Understanding what gets consumers buying is a core marketing skill, but in the world of retail, experimentation is often limited to a few variables—and expensive. So Colmar Brunton has launched a new product called CXS, or Customer Xperience Simulation, to solve those issues by allowing products and shopper marketing campaigns to be tested virtually.
15 months in the making, the new research tool simulates a real New Zealand supermarket, which allows FMCG companies to completely replicate every aspect of the shopper experience and get shopper feedback on everything from the packaging, pricing and position in the supermarket chiller or shelves without having to set foot in a store.
Wellington-based technology company XandAR developed the back end of what Colmar Brunton’s chief executive Jacqueline Ireland likens to a shopping video game (we’re predicting it will be a big seller come Christmas) using augmented reality, which combines digital and real world techniques.
Colmar Brunton group account director and head of shopper research Clint Elsom says worldwide examples of virtual stores showed good results as a shopper behaviour research tool but none of them were able to replicate the New Zealand experience.
“Our CXS tool completely mirrors real New Zealand stores carrying New Zealand brands with New Zealand pricing and instore promotional components,” says Elsom. “Recently completed trials with two of this country’s largest FMCG companies—Fonterra and DB Breweries—have provided some exciting results, which show the new tool can significantly assist category optimisation and growth without relying on just price to do so.”
Fonterra Brands New Zealand head of insights, Tim Opie, says the CXS trial allowed the company to ‘virtually’ test all elements of one complete chiller category (it’s thought retailers are increasingly asking for initiatives that help to grow categories and total sales, rather than just growing individual brands).
“We wanted to know how we could grow total category volume and value and deliver incremental value rather than simply through discounting. Using CXS we were able to simulate and then test with shoppers flow, space, signage and point of sale materials, new products, position, adjacencies, secondary sites—all real-time and at pace,” he says. “By manipulating aspects of the in-store marketing mix other than price we gained clear insights into shopper behaviour and avenues for driving sustainable shopper growth that would benefit our retailers and ourselves by driving the total category. We also got an amazing understanding of scenario interactions such as which flow works best with what space and with which new products, and which communications elements drove positive shopper behaviour resulting in that all important sale. The ability to optimise the shopper experience via multiple scenarios is something very hard to do in the real world easily.”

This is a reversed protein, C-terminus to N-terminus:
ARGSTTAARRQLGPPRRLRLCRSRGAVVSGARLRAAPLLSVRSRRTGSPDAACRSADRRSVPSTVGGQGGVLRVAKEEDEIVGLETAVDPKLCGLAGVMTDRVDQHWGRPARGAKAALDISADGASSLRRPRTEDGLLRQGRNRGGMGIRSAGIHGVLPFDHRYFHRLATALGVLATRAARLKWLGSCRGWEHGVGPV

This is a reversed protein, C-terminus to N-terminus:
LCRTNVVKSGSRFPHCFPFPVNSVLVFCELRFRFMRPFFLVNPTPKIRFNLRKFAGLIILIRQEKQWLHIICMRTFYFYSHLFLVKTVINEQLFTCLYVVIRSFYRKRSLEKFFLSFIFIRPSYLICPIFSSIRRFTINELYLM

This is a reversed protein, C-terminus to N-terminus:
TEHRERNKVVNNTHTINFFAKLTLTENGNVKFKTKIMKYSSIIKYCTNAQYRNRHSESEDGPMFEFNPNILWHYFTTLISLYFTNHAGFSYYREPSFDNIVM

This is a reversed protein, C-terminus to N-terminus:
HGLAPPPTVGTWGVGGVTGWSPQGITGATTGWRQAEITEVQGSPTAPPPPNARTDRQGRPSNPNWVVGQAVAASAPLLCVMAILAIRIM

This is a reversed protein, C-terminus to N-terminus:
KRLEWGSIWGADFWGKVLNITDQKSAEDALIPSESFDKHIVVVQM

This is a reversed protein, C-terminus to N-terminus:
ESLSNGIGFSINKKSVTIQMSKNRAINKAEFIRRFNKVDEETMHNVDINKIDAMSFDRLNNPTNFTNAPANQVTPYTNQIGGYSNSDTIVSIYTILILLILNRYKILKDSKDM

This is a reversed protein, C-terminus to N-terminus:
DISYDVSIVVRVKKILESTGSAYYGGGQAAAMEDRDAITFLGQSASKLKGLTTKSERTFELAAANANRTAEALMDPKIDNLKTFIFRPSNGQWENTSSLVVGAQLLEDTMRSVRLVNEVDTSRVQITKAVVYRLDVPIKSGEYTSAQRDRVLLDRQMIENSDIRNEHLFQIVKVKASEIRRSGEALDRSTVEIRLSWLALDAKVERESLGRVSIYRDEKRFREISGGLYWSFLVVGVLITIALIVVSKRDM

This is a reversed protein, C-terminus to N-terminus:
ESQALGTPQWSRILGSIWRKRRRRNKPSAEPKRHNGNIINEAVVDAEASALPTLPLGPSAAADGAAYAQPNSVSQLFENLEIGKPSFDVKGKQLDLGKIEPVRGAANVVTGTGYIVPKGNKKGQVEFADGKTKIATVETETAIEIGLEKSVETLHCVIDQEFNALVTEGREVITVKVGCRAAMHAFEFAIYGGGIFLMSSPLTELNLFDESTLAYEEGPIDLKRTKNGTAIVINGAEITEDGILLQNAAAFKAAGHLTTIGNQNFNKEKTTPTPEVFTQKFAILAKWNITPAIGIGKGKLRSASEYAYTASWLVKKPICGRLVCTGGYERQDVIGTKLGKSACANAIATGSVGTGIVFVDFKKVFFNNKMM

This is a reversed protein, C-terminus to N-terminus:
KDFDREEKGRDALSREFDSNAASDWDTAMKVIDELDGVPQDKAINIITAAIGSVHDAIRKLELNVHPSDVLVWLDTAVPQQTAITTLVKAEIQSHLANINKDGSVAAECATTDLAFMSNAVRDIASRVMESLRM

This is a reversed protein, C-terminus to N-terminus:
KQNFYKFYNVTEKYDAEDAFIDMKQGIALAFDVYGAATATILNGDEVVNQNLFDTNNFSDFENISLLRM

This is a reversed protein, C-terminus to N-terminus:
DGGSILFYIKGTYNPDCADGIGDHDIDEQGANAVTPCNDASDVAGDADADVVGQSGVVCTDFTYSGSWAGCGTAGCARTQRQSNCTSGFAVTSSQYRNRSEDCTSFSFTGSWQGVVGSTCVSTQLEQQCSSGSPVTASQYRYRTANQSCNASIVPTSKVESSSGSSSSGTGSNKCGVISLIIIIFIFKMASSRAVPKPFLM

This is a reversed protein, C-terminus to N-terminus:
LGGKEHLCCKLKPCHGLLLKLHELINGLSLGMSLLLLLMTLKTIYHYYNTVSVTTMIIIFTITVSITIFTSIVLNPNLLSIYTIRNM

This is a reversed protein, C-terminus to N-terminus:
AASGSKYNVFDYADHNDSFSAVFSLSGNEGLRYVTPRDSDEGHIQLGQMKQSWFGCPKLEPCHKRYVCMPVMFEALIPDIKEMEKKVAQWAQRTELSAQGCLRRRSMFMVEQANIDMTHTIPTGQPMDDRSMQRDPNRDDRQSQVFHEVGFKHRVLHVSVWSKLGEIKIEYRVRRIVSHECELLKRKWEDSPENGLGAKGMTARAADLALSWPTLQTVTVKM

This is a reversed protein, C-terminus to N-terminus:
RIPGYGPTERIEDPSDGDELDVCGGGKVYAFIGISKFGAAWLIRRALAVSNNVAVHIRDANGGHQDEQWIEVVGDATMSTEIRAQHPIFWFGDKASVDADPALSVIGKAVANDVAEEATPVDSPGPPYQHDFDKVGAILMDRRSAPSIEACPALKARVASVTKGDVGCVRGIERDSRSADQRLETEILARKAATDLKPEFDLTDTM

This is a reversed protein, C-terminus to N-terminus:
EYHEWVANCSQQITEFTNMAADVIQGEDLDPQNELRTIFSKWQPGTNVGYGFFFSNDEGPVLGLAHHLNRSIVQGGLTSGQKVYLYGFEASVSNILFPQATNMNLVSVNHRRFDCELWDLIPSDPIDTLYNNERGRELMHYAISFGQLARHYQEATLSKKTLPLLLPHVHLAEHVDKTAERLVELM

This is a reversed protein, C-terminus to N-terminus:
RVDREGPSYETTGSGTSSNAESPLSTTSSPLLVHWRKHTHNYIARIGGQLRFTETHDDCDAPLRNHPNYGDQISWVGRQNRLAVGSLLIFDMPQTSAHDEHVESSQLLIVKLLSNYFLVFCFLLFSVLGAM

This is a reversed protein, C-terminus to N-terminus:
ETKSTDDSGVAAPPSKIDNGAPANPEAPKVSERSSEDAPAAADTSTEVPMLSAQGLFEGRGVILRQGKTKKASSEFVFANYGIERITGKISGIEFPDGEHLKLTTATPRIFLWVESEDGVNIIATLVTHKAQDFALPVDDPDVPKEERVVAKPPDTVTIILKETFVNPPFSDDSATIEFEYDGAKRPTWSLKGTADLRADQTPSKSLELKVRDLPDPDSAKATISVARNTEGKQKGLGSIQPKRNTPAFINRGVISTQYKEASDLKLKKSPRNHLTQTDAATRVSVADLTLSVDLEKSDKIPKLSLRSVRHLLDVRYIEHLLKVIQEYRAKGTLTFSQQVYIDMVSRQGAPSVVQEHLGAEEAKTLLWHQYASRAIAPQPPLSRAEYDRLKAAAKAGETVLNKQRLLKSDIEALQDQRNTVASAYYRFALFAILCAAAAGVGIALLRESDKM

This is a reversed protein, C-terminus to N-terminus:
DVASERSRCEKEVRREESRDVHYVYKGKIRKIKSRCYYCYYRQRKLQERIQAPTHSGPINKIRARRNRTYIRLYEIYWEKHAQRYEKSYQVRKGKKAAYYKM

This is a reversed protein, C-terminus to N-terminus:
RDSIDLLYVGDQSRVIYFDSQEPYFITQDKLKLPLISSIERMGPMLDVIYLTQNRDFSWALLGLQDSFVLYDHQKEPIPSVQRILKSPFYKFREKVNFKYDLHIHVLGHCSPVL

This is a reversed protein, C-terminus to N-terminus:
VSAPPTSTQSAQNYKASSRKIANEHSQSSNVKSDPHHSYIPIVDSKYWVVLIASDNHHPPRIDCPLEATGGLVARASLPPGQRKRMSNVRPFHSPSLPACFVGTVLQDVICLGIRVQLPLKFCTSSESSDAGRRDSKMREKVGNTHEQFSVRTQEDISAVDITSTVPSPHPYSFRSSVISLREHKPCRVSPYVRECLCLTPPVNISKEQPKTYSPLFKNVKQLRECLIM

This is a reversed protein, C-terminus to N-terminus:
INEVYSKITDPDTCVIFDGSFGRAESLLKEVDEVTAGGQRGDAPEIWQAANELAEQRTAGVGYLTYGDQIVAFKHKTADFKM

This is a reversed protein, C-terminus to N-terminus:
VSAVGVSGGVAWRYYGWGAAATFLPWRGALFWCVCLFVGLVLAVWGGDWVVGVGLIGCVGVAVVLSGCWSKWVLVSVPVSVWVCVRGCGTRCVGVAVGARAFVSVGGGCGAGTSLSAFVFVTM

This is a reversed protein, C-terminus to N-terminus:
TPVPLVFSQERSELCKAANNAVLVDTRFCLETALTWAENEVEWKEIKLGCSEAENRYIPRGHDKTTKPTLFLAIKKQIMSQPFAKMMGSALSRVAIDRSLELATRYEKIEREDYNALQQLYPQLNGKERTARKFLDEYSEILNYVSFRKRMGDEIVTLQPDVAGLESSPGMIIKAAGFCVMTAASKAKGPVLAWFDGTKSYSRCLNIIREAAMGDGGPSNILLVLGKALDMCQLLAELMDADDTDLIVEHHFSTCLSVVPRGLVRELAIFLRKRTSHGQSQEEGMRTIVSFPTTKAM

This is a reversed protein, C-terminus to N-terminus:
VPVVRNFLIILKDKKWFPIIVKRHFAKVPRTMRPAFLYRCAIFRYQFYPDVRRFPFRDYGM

As an example, instore marketing saying something like ‘Cereal loves Yoghurt’ placed in the cereal aisle significantly boosted yoghurt sales.
Colmar Brunton believes the CXS tool will provide significant long term benefits for FMCG brand marketers—and, as evidenced by the significant investment into the creation of this bespoke technology, to itself.
“The virtual store allows marketers to test changes four to six times more quickly than doing so in a real store, thereby providing them with a significant first to market advantage,” says Elsom. “Real instore testing tends to be limited to changing one or two variables whereas the virtual version allows for testing multiple options. In short, it provides FMCG marketers with the ability to test any product in any New Zealand supermarket before spending big dollars on new product development and packaging. It allows for decisions to be made faster, earlier and cheaper.”
Opie says that while there is an upfront investment in the CXS tool, smart marketers need to think of it as a means of creating a strategically important ongoing tool, not a one off initiative to give a short term boost to sales performance.
“The ability to replicate the customer experience and easily integrate this information with other research methodologies, tools and panels will provide brands with the real ability to deliver long term, sustainable value growth. It also gives us the ability to deliver unconstrained innovation in the shopper space, and think differently around how value can be created.”